Ahmadinejad's Jewish critics gathered Monday in the thousands across from the United Nations, portraying the Iranian leader as the heir to Adolph Hitler and the quintessence of evil.
"You are being heard around the world today," former U.S. Ambassador to the United Nations Richard Holbrooke told the anti-Ahmadinejad rally. "You're not wasting your time by being here today. Ahmadinejad is losing the PR battle."
For his part, Ahmadinejad parried by accepting an invitation from Columbia University, where he presented himself as a reasonable democrat and academic willing to engage in dialogue and face sharp questioning from students. The Iranian leader may have not won many admirers this week, particularly with remarks like the one denying Iran had any homosexuals, but he dominated the opening of the U.N. General Assembly and did not appear to lose any significant ground on the world stage.
Members of the U.N. Security Council remain as divided as ever, with China and Russia resisting American and French calls for more stringent sanctions on the Islamic Republic. A further rift has also opened up within Europe, with Germany openly opposing France's desire to see Europe impose separate sanctions if the Security Council effort fails.
In the end, Ahmadinejad's provocations, and his critics' tremendous show of force at Columbia and the United Nations, may help break the impasse -- or at the very least strengthen the American case for further sanctions. But on the more important question -- whether sanctions can succeed in preventing Iran's acquisition of a nuclear weapon -- the experts are skeptical.
Trita Parsi, an adjunct professor at Johns Hopkins University and author of "Treacherous Alliance: The Secret Dealings of Israel, Iran, and the United States," says that sanctions have been in place against Iran for more than two decades and have only succeeded in making the country stronger.
"We should set aside these notions and try to focus on what's going to work. And what hasn't worked for 20 years is sanctions," Parsi said.
Critics argue that American policy has been overly obsessed with sanctions, rather than with changing Iran's behavior. For that, the United States would need to offer carrots as well as sticks.
"Sanctions are not just there for their own sake," said Gary Sick, an Iran specialist at Columbia. Sick claims that sanctions have been useful, particularly in pressing Iran to reach an agreement on outstanding issues with the International Atomic Energy Agency, as it did last month. In that, he agrees with Malcolm Hoenlein, the executive vice chairman of the Conference of Presidents of Major American Jewish Organizations, who told JTA that sanctions have placed Ahmadinejad under mounting pressure and now the international community should tighten the screws.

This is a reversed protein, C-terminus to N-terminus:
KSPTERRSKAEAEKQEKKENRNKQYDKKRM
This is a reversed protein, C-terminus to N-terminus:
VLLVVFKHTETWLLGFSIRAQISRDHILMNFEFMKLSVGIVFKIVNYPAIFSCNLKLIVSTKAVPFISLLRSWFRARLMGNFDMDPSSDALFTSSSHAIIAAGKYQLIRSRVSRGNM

Hoenlein said that he truly believes effective sanctions could obviate the need for war. But Sick and Parsi agree that ultimately, if the United States genuinely wants Iran to change course, American officials will have to negotiate with Iran and offer it incentives.
"Up until now we have never put an offer on the table to Iran," Sick said. "We're not using sanctions to accomplish anything. If you want to actually change Iran's behavior, you're not going to do that by putting on more sanctions."
As many have observed this week, the attention lavished on Ahmadinejad in New York only strengthens him at home, where he is otherwise exceedingly unpopular -- not because of his hard-line on Israel, but because of his economic policies. Last December, his party lost ground in city council elections in what was widely seen as a referendum on his leadership.
"At the end of the day, those in Iran that are trying to move diplomatically are having their jobs constantly undermined by the rhetoric of Ahmadinejad," Parsi said. "Every time he gives an interview, half the Iranian Foreign Ministry has to focus on damage control."
While Ahmadinejad may not be known for holding his tongue, anti-Ahmadinejad rhetoric continues to escalate to near-apocalyptic proportions, particularly in Jewish circles. Ahmadinejad is now routinely compared to Hitler and the current period to 1938, the year in which a naive British prime minister, Neville Chamberlain, sacrificed the Sudetenland to an ascendant Nazi Germany. At the U.N. rally Monday, many protesters held yellow signs featuring Ahmadinejad's face in the center of a black swastika.
"President Ahmadinejad seeks to be another Hitler," U.S. Rep. Jerry Nadler (D-N.Y.) said at the rally, in a comment typical of the way speakers described the Iranian leader. "He brags about it."
This rhetorical escalation comes as the Jewish community confronts allegations that the pro-Israel lobby used its outsized influence in Washington to propel the American invasion of Iraq. For some, the current situation contains dangerous echoes of the run-up to the Iraq war, a concern that Jewish leaders shared not too long ago. Yet this week, in a battle over perceptions, the media spotlight was focused on the central role of Jewish-led rallies in ratcheting up the pressure on Iran.
For Jewish leaders, Hitler-Ahmadienjad comparisons appear morally clarifying, placing the Iran issue in stark terms as a choice between good and evil. They also suggest a narrow range of policy options: The commonly understood lesson of 1938 is that tyrants cannot be reasoned with -- only confronted with Churchillian resolve.
The potential danger of a nuclear Iran does not allow for a more cautious approach, say Israeli leaders, Jewish organizations and many U.S. lawmakers and presidential candidates. But some observers of Iran see things differently.
"We're constantly focused on the most extreme and radical comments," Parsi said. "But if we're only focused on them, then we paint ourselves into a corner where the only way out is war."
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